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12 of 12 people found the following review helpful By CollectorK on 22 Aug. 2013
Format: Kindle Edition
My Mum was so pleased to get a copy of this book especially as she is mentioned in it in Laura's story.
Gave me an insight into what the girls working in munitions went through and nice it was in their own words.
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3 of 3 people found the following review helpful By Simon Binning on 19 Oct. 2013
Format: Kindle Edition Verified Purchase
This book tells The stories of some of the thousands for women who worked in munitions factories in the Second World War. It starts with a few chapters giving an introduction to munitions factories, and how and where they operated, and then tells individual stories of some of the women who worked in them - the vast majority of the workers were women.
The book is very good as far as it goes. Unfortunately, for me it has two major downsides. Firstly, it is written by someone who is campaigning for recognition for the people who worked in the factories. Now I have no problem with that campaign; their contribution was not, and even now has not been, fully recognised. However, it does get a bit tiring when the campaign is mentioned for the umpteenth time.
Secondly, the individual stories become a little bit repetitive. I realise that the number of women involved who were still alive when the book was written was dwindling all the time, but they all seem to come from the same background, and their stories are all very similar. You can almost predict what is going to be said.
Having said all that, this is an important book, because it does give a voice to these women, and puts on record what they did and what they achieved.
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3 of 3 people found the following review helpful By BubbleBee on 27 Jun. 2014
Format: Kindle Edition Verified Purchase
This book was absolutely outstanding, and the women who sacrificed so much during the wars should be applauded. It was a fantastic insight into British history. It was harrowing in that if you were a 20/21 year old single female, you would more than likely be sent to work in the bomb factories, and the danger of the factories was well known. It is a truly inspiring read and I would recommend it to anyone because these women should be remembered just as much as the fallen soldiers. Complete and utter heroes.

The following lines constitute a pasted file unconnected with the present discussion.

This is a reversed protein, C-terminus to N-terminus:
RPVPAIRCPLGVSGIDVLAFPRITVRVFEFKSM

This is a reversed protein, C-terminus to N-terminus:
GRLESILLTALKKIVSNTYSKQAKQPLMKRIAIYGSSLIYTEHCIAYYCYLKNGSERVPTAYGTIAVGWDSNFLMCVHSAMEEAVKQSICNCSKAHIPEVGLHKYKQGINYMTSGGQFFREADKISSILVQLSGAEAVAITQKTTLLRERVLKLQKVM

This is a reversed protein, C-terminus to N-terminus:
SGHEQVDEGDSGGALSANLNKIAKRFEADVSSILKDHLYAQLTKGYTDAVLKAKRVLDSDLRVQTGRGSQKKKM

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3 of 3 people found the following review helpful By Mrs. Catherine Evans on 20 Jun. 2014
Format: Kindle Edition Verified Purchase
This book is great.
I found it particulary interesting because my mother was in the orderance factory during the war.
It gives you an insight of what they put up with to enable this country to win the war.
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3 of 3 people found the following review helpful By Amazon Customer on 9 July 2014
Format: Kindle Edition Verified Purchase
Enjoyed the book but what about the girls in the munitions factories in WW1? They didn't get thanked either. They earnt good money for the time, better than people in other jobs, so were far better off.
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3 of 3 people found the following review helpful By Grizzley on 5 July 2014
Format: Kindle Edition Verified Purchase
My mother was a Bomb Girl. This book confirms everything she told me, including her feelings of being forgotten by the Nation.
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1 of 1 people found the following review helpful By Ailsa Russell on 5 May 2014
Format: Kindle Edition Verified Purchase
This very interesting book is a collection of reminiscences from munitions workers during WW11. They really are unsung heroes, their work was highly dangerous and hazardous to their health. The overriding aim was to produce a variety of shells, bullets and bombs for the Forces - at any cost, wether it be lives or personal happiness. Naively, I had no idea so many women were conscripted into this industry and I'm sure there were a lot more accidents than were officially recorded. These women certainly deserve official recognition of their contribution to the War Effort, they were in as much danger as any soldier.